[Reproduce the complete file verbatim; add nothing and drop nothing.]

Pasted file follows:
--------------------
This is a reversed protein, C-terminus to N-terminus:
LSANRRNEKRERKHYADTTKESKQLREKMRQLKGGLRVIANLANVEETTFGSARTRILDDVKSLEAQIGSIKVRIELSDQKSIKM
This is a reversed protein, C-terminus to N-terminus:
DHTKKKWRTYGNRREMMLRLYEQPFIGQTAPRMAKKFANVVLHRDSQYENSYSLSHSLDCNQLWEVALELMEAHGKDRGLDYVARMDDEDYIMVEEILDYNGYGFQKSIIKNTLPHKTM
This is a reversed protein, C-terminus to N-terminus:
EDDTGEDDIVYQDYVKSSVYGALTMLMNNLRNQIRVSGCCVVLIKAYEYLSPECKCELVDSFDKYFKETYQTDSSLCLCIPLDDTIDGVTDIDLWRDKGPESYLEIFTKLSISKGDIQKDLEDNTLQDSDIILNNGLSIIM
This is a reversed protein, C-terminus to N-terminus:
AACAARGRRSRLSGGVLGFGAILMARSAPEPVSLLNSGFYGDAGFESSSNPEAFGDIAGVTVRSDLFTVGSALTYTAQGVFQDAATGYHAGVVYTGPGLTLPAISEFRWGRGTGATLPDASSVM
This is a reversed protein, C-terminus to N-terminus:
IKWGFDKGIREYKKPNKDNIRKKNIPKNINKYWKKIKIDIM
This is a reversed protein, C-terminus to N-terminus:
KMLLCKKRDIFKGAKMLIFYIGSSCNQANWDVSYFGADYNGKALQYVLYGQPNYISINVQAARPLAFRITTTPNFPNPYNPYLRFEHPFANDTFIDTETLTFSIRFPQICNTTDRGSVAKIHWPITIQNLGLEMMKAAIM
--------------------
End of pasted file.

This is a reversed protein, C-terminus to N-terminus:
LSANRRNEKRERKHYADTTKESKQLREKMRQLKGGLRVIANLANVEETTFGSARTRILDDVKSLEAQIGSIKVRIELSDQKSIKM
This is a reversed protein, C-terminus to N-terminus:
DHTKKKWRTYGNRREMMLRLYEQPFIGQTAPRMAKKFANVVLHRDSQYENSYSLSHSLDCNQLWEVALELMEAHGKDRGLDYVARMDDEDYIMVEEILDYNGYGFQKSIIKNTLPHKTM
This is a reversed protein, C-terminus to N-terminus:
EDDTGEDDIVYQDYVKSSVYGALTMLMNNLRNQIRVSGCCVVLIKAYEYLSPECKCELVDSFDKYFKETYQTDSSLCLCIPLDDTIDGVTDIDLWRDKGPESYLEIFTKLSISKGDIQKDLEDNTLQDSDIILNNGLSIIM
This is a reversed protein, C-terminus to N-terminus:
AACAARGRRSRLSGGVLGFGAILMARSAPEPVSLLNSGFYGDAGFESSSNPEAFGDIAGVTVRSDLFTVGSALTYTAQGVFQDAATGYHAGVVYTGPGLTLPAISEFRWGRGTGATLPDASSVM
This is a reversed protein, C-terminus to N-terminus:
IKWGFDKGIREYKKPNKDNIRKKNIPKNINKYWKKIKIDIM
This is a reversed protein, C-terminus to N-terminus:
KMLLCKKRDIFKGAKMLIFYIGSSCNQANWDVSYFGADYNGKALQYVLYGQPNYISINVQAARPLAFRITTTPNFPNPYNPYLRFEHPFANDTFIDTETLTFSIRFPQICNTTDRGSVAKIHWPITIQNLGLEMMKAAIM